Open Source Conversations
IT Conversations publishes a number of shows that deal with free and open source software. We've created this channel as a way of helping people interested in open source software find talks, discussions, presentations, and interviews about that topic.
The O'Reilly Media founder and CEO presents one of his regular Radar updates, with the focus this time squarely on open source software. The world in which open source now operates is very different from the world in which it started. O'Reilly believes that the problems of scaling caused by the growth of the web and large on-line applications means we need to examine the freedoms we associate with open source in a new light. It's more important than ever that we rediscover the freedoms we care about and learn how to protect them in new and more relevant ways.
Zope is a high-performance application/Web server, content management system. It is a complete, robust, scalable solution. Rob Page, CEO and President of Zope Corporation, joins Phil and Scott to discuss the status of Zope, as well as the company. He reviews the background of the system, including what led them to use Python as part of it. He also gives some examples of successful implementations. He talks about why the company made Zope open source and discusses the challenges of making money in open source.
LAMP applications have a firm foothold in e-commerce and social networking, and the value of information stored in those systems is surging. At the 2007 MySQL Conference, Chander Kant of Zmanda, talks about how his company is taking advantage of this growing economy.
Motorola, NEC, NTT DoCoMo, Panasonic Mobile Communications, Samsung Electronics, and Vodafone established the LiMo Foundation to develop the Foundation Platform, a Linux-based, software platform for open mobile communication devices. In this podcast, LiMo Foundation's Morgan Gillis describes the work the foundation is doing, what sort of mobile devices will result, and what makes this effort different from previous mobile Linux initiatives.
We've all heard the term 'Open Source', but what is it that entitles a project to be called Open Source? Freedom from having to pay for the software? Freedom to improve upon it, or create your own version? In his opening statements at the O'Reilly Open Source Conference, Tim O'Reilly elaborates on these questions in the ultimate search for what makes Open Source truly open.
The next evolution of Rails isn't going to be a unicorn, according to David Heinemeier Hansson. In this keynote address at the 2007 RailsConf, Hansson talks about what the Rails community has and where it's going, and the gradual improvements Rails will see in the coming years.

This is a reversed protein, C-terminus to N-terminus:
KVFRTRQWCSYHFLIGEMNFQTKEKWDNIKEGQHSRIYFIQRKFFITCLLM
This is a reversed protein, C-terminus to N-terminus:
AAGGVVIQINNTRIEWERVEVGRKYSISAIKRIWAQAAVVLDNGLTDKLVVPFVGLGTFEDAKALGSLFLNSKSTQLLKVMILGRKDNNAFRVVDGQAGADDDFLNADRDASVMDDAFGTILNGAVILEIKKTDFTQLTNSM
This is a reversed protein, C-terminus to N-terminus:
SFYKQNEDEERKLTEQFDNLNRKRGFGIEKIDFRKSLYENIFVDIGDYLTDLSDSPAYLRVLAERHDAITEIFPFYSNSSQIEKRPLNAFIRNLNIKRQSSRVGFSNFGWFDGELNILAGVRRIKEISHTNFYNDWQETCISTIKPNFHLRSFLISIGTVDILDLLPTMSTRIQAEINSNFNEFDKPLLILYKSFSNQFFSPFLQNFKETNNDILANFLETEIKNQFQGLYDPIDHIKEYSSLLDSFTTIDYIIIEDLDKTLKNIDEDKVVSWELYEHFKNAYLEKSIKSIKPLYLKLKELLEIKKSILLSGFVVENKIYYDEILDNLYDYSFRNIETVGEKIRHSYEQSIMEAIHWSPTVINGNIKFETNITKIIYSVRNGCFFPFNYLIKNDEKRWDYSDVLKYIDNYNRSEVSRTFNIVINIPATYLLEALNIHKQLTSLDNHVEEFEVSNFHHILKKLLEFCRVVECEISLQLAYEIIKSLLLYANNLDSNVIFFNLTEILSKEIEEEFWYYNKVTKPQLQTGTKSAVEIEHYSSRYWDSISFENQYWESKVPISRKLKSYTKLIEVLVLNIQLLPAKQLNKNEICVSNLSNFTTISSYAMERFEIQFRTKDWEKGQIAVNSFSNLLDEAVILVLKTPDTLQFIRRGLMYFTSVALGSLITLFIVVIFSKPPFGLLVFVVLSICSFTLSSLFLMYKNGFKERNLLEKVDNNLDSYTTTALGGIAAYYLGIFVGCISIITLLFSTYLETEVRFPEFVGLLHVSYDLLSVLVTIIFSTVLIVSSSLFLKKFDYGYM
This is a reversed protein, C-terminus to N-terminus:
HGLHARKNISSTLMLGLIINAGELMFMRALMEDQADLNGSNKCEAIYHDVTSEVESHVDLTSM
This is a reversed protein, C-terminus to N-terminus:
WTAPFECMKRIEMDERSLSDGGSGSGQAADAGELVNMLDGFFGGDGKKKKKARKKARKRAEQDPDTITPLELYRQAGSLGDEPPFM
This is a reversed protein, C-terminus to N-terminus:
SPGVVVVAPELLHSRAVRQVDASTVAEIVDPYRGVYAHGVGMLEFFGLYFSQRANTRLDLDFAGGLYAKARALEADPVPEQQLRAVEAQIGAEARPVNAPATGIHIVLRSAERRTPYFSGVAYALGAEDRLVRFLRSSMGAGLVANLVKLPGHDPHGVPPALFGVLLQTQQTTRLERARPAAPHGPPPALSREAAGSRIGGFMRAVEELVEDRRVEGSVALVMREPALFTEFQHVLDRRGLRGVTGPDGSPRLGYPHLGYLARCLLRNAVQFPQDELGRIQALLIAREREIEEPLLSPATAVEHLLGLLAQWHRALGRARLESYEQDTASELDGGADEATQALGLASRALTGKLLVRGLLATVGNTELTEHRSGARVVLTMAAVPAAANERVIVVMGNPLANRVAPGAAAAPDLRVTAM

What are the challenges to traditional copyright caused by technology? What new rules must be written to protect intellectual property rights, but not overly limit usage in an age where the computer is a copying device and the internet is a giant network of copying devices? In this episode of Future Talks, Gerd and Glen discuss how technology is leaving old rules behind They also talk about open source and how it relates to possible changes in the current copyright model. They also review how patents are subject to the same technology challenges.
Recently, Google released from beta its Google Web Toolkit. Google Web Toolkit (GWT) is an open source Java software development framework that makes writing AJAX applications like Google Maps and Gmail easy for developers who don't speak browser quirks as a second language. Phil and Scott talk to Bruce Johnson, one if its co-creators. In addition to discussing its development, Bruce gives a number of examples of projects that took advantage of GWT.
In this conversation with Scott Mace, Centric CRM's Michael Harvey contrasts Centric CRM from rival SugarCRM, which he says doesn't scale as well because it's written in PHP. Harvey then defends Centric CRM's take on open source: developers who want to build a commercial business on top of Centric CRM must sign a reseller agreement. Harvey also describes "open software-as-a-service" which lets Centric CRM customers easily move their apps from hosted facilities to their own data centers.
The many software development communities that have surfaced over the years have started to see an increasing relevance of social issues around them. They are not just engineering activities but full-fledged social communities. In this talk, Bdale Garbee, the Linux CTO at HP, draws a parallel between real world social communities and open source software development communities revealing similarities in the evolution of both, the issues they're concerned with, from financial viability to gender issues, and the roles and responsibilities of their participants.